Kidney failure is a common health problem in middle-aged and elderly cats.
A gradual reduction in the ability of the kidneys to do their job is an inevitable part of the ageing process and occurs at varying rates in different animals. The damage is irreversible and will eventually be fatal. Your cat may still have many months of good quality life after diagnosis of kidney disease if receives effective treatment and you co-operate with your vet.
Causes of kidney damage
Chronic kidney disease is often a result of a normal aging process and is due to degeneration of kidney cells that filter natural waste from the body. Other causes may include inherited defects, bacterial infections, viral diseases like Feline Leukaemia or Feline Infectious Peritonitis, poisoning and cancer.
Sudden or acute kidney failure can also occur as a result of poisoning, bacterial and viral infections, blockage of the tubes leading from the kidneys to the bladder or heart disease.
These cases need emergency care and even if successfully treated by your vet, your cat may still suffer long term kidney damage.
(seen when about three-quarters of the kidney cells have stopped working)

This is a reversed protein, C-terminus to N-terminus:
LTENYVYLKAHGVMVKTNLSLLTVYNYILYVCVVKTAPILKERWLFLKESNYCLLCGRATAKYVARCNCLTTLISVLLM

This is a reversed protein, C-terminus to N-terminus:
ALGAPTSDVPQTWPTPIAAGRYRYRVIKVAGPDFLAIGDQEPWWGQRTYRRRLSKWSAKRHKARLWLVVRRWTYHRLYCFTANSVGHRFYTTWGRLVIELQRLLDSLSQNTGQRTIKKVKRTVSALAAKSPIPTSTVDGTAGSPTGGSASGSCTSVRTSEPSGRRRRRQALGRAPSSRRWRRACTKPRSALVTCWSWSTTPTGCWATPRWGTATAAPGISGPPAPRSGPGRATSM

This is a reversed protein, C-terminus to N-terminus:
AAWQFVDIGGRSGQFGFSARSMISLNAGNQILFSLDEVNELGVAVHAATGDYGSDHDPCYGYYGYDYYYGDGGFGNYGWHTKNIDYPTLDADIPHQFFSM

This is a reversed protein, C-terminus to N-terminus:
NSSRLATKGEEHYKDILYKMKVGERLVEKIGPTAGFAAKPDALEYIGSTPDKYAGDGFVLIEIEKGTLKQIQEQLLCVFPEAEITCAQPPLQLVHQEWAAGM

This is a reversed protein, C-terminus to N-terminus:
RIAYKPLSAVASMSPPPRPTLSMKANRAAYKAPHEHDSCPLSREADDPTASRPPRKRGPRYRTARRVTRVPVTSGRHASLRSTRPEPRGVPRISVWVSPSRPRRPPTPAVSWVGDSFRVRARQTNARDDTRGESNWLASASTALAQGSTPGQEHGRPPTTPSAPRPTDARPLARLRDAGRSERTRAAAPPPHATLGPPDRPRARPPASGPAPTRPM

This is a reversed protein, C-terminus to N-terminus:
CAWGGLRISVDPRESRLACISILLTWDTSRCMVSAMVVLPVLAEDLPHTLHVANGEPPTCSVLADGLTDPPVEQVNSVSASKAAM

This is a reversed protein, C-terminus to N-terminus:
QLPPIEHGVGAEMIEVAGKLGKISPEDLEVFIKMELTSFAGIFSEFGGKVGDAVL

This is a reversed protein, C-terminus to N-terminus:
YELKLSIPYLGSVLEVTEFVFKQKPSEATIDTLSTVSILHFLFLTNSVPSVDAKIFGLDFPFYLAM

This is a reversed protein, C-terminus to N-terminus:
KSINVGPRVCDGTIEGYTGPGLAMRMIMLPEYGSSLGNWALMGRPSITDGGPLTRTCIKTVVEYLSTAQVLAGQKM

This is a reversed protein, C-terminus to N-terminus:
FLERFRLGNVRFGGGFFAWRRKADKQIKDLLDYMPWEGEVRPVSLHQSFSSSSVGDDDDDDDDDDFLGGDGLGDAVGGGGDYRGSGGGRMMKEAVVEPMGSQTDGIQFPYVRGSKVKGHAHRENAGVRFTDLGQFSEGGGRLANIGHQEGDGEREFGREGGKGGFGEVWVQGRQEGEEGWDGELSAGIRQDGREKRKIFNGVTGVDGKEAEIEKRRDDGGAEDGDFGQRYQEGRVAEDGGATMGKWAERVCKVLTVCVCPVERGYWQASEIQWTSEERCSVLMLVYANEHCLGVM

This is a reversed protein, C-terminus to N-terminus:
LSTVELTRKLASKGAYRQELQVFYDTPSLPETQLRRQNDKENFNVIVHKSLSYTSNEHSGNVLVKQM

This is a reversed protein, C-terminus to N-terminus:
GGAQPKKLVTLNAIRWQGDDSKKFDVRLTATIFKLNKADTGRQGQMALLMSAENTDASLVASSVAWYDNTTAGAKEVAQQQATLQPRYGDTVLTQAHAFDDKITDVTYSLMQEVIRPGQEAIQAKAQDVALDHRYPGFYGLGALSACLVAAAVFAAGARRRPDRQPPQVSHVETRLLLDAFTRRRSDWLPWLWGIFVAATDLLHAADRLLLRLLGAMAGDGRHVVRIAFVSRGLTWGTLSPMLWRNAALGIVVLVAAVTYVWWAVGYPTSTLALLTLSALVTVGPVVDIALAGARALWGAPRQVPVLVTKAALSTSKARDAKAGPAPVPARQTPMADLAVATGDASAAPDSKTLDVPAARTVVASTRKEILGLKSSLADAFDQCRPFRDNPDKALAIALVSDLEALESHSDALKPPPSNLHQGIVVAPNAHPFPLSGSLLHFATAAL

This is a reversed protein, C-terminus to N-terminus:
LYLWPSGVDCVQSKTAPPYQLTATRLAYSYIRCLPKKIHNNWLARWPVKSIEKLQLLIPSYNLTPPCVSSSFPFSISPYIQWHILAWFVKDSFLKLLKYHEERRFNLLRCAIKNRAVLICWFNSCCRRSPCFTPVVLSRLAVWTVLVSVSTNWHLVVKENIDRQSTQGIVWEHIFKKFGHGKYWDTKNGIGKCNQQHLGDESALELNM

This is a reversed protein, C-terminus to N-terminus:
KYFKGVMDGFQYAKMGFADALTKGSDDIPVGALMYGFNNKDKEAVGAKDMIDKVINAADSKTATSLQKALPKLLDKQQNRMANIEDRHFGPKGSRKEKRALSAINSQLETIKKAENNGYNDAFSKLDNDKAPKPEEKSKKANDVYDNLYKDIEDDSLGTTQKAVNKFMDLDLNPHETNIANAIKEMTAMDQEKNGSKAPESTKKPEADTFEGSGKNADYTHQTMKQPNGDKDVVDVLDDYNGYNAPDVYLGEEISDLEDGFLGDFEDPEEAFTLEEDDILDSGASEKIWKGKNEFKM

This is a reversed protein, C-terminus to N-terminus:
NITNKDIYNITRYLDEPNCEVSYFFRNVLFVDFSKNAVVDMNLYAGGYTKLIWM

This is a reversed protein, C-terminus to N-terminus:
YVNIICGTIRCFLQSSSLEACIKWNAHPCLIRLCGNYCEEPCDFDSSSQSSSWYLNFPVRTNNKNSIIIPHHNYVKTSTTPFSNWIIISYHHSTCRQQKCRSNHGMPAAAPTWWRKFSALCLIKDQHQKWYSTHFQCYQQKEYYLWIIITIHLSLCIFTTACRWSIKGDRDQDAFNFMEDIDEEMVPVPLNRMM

- Increased thirst
- Urinating more frequently (dilute urine)
- Loss of appetite
- Weight loss
- Dull unkempt coat
- Bad breath and ulcers in the mouth
Confirming a diagnosis
Many of these symptoms also occur in other diseases such as diabetes. Your vet will want to test samples of blood or urine to check kidney function and may suggest diagnostic imaging to look for structural changes affecting the kidneys.
Although damaged kidneys cannot be repaired there is much that can be done to make your cat feel better. Many cats will be severely dehydrated. Your vet will want to give extra fluids to counter this. Medication may be given to treat the secondary effects of the disease such as mouth and stomach ulcers. Anaemia is a common problem in cats with advanced disease and in some cats, this may be treated. Cats with kidney disease are prone to urinary tract infections which will be treated with antibiotics.
Special diets available from your vet which reduce the waste products in the blood. They also have extra amounts of some vitamins and minerals.
It may help if you warm up the food to stimulate your cat's sense of smell and appetite. Always make sure your cat has plenty of fresh, clean water at all times, allowing your cat to go thirsty will make the problem rapidly worse.
If the damage to the kidneys is related to ageing your cat may live for several years after diagnosis. As with other diseases, if you can keep your cat comfortable there is a good chance that it will survive for many months. Your cat will need regular check-ups by your vet and possibly changes to its medication. By weighing your cat often, watching its behaviour and checking how much food and water it consumes, you will be able to provide your vet with valuable information which help to control the disease.